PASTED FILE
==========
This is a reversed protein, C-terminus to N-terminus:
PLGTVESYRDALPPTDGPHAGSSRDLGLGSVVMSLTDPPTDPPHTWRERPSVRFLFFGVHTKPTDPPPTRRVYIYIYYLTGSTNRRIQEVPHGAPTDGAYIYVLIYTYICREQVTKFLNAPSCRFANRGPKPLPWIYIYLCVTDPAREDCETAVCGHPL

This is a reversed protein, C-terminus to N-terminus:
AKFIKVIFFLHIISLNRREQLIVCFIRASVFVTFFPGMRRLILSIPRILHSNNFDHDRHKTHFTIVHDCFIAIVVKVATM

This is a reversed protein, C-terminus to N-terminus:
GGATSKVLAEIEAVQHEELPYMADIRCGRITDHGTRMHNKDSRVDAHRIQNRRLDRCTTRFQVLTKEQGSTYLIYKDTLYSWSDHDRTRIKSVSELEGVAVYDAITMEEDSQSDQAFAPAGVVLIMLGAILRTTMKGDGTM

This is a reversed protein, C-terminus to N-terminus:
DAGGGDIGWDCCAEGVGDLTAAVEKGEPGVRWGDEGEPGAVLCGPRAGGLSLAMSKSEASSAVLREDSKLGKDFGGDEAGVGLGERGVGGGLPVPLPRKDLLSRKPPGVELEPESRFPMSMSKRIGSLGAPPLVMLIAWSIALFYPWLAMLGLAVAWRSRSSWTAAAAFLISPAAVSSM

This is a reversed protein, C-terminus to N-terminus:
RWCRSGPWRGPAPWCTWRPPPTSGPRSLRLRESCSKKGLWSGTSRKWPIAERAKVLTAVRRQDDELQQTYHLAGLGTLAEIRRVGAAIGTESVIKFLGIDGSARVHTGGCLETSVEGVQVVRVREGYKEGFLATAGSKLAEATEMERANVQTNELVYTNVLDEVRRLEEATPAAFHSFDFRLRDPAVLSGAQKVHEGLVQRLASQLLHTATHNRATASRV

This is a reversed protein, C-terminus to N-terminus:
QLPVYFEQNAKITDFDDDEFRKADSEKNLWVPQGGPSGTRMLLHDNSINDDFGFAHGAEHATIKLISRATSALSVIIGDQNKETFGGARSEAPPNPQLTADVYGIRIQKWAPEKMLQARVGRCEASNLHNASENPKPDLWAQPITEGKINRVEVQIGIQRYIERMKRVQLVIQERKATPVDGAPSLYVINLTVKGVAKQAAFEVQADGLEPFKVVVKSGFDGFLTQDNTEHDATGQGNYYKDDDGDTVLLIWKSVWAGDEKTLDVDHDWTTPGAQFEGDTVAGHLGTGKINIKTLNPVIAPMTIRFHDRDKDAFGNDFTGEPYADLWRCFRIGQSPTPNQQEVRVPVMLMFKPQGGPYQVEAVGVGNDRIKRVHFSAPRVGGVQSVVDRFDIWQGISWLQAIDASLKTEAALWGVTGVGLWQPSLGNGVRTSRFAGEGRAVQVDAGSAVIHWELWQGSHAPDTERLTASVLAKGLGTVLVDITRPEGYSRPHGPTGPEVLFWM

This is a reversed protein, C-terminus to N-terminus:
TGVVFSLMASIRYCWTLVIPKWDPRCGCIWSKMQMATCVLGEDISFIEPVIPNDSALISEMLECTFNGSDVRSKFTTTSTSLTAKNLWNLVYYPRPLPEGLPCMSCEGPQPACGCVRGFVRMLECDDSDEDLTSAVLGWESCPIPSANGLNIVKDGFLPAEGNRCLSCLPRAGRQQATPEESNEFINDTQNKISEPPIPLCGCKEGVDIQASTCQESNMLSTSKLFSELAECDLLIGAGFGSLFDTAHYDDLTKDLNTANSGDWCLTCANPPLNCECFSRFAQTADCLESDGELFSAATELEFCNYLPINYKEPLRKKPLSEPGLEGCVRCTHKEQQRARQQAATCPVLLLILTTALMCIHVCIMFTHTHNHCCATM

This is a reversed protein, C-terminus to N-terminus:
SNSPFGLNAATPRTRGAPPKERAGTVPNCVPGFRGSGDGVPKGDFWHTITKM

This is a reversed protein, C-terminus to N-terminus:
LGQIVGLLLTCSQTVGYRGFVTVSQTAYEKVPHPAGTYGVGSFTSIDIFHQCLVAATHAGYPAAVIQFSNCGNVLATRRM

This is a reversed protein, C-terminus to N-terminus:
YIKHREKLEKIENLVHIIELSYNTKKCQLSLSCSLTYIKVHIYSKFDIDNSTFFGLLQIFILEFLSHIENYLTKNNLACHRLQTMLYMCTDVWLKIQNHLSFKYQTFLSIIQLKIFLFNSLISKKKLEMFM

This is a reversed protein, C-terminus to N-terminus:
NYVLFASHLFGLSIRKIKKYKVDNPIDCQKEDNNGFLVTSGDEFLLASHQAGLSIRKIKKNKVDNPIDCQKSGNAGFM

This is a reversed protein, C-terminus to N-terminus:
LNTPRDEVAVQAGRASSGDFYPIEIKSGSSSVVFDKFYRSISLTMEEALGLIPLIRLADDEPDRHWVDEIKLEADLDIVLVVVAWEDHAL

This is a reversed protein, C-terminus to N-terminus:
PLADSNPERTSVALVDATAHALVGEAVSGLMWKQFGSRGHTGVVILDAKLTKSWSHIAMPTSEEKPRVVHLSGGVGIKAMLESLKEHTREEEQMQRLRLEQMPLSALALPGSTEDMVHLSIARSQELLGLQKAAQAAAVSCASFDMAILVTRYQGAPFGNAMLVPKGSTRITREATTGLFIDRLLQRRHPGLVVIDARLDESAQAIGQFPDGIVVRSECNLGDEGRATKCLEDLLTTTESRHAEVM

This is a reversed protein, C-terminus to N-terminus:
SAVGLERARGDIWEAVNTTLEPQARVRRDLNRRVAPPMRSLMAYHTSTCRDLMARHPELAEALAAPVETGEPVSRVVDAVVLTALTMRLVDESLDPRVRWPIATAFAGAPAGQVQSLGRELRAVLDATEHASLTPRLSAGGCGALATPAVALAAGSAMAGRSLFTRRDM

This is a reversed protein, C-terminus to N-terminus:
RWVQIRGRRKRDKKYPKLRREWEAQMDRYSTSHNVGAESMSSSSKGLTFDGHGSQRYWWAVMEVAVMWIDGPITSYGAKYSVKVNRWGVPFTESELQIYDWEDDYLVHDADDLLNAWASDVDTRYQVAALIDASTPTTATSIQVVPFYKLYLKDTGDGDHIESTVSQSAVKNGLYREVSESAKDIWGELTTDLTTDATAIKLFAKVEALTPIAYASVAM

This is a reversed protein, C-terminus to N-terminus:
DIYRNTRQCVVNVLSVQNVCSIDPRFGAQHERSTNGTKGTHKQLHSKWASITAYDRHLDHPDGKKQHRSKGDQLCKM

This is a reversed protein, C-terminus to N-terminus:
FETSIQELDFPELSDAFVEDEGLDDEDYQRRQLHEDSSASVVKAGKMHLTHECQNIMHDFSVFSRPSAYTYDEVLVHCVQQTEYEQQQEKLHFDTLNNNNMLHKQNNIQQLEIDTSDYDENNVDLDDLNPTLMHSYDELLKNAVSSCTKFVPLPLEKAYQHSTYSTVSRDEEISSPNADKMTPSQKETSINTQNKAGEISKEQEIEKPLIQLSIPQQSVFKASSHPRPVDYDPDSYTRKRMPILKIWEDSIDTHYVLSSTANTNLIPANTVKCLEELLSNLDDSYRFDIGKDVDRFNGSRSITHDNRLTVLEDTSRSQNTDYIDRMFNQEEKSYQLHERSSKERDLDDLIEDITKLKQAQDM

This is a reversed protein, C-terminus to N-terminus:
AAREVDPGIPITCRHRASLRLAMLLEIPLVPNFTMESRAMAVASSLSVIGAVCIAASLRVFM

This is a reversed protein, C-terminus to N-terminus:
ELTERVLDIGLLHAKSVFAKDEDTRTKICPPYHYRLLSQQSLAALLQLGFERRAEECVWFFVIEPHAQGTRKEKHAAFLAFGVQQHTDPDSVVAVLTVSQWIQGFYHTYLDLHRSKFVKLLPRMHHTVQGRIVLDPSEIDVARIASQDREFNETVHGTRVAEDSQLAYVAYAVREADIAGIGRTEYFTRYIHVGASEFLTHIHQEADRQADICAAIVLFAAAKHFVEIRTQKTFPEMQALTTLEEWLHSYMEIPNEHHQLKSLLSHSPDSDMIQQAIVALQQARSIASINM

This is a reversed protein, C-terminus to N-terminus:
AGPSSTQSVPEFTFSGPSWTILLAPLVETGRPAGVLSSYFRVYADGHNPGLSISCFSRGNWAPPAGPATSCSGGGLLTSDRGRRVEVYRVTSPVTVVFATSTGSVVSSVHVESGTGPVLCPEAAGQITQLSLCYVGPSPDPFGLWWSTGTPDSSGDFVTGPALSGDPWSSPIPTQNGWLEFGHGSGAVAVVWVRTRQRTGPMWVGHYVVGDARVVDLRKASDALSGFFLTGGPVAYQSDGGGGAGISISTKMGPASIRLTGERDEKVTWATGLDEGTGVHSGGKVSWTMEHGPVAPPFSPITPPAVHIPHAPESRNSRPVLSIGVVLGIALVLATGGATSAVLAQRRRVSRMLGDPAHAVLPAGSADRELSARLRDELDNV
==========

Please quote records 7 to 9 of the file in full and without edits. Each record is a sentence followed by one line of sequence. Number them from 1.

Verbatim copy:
This is a reversed protein, C-terminus to N-terminus:
TGVVFSLMASIRYCWTLVIPKWDPRCGCIWSKMQMATCVLGEDISFIEPVIPNDSALISEMLECTFNGSDVRSKFTTTSTSLTAKNLWNLVYYPRPLPEGLPCMSCEGPQPACGCVRGFVRMLECDDSDEDLTSAVLGWESCPIPSANGLNIVKDGFLPAEGNRCLSCLPRAGRQQATPEESNEFINDTQNKISEPPIPLCGCKEGVDIQASTCQESNMLSTSKLFSELAECDLLIGAGFGSLFDTAHYDDLTKDLNTANSGDWCLTCANPPLNCECFSRFAQTADCLESDGELFSAATELEFCNYLPINYKEPLRKKPLSEPGLEGCVRCTHKEQQRARQQAATCPVLLLILTTALMCIHVCIMFTHTHNHCCATM

This is a reversed protein, C-terminus to N-terminus:
SNSPFGLNAATPRTRGAPPKERAGTVPNCVPGFRGSGDGVPKGDFWHTITKM

This is a reversed protein, C-terminus to N-terminus:
LGQIVGLLLTCSQTVGYRGFVTVSQTAYEKVPHPAGTYGVGSFTSIDIFHQCLVAATHAGYPAAVIQFSNCGNVLATRRM